Three months after it was announced for the US market, the Amazon Fire Phone is coming to the UK. The Android smartphone, the first built by the online retailer, will be available from the end of September. It will be exclusive to O2, free on contracts starting at £33 per month.
Fire Phone features
“We’ve packed a lot of value into our first smartphone and we are delighted to bring Fire to customers in the United Kingdom,” said Jeff Bezos, Amazon Founder and CEO. “Fire is a premium phone with breakthrough technologies Dynamic Perspective and Firefly, access to exclusive features including live video tech support with the Mayday button and free unlimited cloud photo storage, plus a full year of Prime membership—for £0 on the £33 O2 Refresh tariff only from O2.”
Dynamic Perspective is new a concept that uses front mounted cameras in the four corners of the phone to change the perspective of the display as you move it. It’s a 3D-like effect that adds depth to the screen—enabling you to ‘look into’ the device—with the result that you could peek around the corner within a game, or view map content that is just offscreen.
It requires direct support from developers, though, and without it could be seen as little more than a gimmick.
More usefully, Dynamic Perspective supports gestures and hands-free controls by tracking the way you’re holding the device, and how you move your head. It’s a more refined version of the gestures that formed a high-profile but largely unsuccessful part of the Samsung Galaxy S4.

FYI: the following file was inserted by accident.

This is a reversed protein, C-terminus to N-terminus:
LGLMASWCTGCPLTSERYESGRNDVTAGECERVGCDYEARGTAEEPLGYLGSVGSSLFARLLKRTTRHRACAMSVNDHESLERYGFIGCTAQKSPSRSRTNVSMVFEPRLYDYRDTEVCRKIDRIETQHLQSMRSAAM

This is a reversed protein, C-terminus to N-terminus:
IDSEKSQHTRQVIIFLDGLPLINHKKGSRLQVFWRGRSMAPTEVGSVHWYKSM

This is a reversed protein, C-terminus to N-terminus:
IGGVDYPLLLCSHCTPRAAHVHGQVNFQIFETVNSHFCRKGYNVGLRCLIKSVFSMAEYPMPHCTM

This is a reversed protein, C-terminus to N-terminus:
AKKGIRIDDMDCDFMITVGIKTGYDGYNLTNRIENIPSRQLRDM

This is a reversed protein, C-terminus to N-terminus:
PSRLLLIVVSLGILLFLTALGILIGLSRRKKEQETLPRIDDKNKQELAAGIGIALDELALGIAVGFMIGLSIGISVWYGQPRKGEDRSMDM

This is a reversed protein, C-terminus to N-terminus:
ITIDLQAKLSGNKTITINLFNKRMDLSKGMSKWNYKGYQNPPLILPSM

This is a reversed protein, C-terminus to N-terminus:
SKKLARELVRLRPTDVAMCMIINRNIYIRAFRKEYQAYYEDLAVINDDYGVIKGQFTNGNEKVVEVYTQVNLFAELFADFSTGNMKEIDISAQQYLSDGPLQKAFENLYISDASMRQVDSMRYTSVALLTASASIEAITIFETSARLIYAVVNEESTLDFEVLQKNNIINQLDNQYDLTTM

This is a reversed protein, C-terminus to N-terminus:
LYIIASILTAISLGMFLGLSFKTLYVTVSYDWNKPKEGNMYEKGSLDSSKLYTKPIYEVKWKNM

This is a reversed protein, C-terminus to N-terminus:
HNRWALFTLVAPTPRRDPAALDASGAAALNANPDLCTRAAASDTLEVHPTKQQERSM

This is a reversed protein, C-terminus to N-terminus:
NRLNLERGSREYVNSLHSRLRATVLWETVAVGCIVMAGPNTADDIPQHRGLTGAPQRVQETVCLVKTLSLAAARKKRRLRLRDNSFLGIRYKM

Firefly is the crux of the device. It’s a search tool that combines image, text and audio recognition to link items in the physical world to their equivalent product on the Amazon store.
Firefly recognises over 90 million items, including phone numbers and email addresses, artwork, songs and TV shows, and more than 55 million products from books to groceries.
If you’re a heavy Amazon user, Firefly is your perfect service. Combined with a free Amazon Prime subscription (free in the UK for Fire Phone buyers until the end of the year) it could help ensure Amazon is the first—and sometimes only—store you buy from.
Fire Phone flop
The UK announcement comes amid reports that the phone’s sales have got off to a decidedly slow start in the US, with one estimate putting sales as low as 35,000. In the two months since it has been on sale the phone’s price has been slashed first from $199 on contract to $99, and now to 99 cents.
The price drop shouldn’t automatically be seen as a sign of failure. The price was high at launch, with a markedly different approach to that which Amazon took with the popular Kindle Fire tablets.
Those devices were essentially loss leaders, with the low prices being made up for through sales of Amazon’s digital content. In turn the low price made the compromises of the device—chiefly a forked version of Android with a fully customised (and often difficult to use interface), and fewer apps—worthwhile.
That is likely the same position that the Fire Phone will end up in. Amazon may also need to eventually expand its strategy away from targeting heavy Amazon users at the expense of every other part of the market.
Either way, Amazon is certainly in the mobile game for the long haul.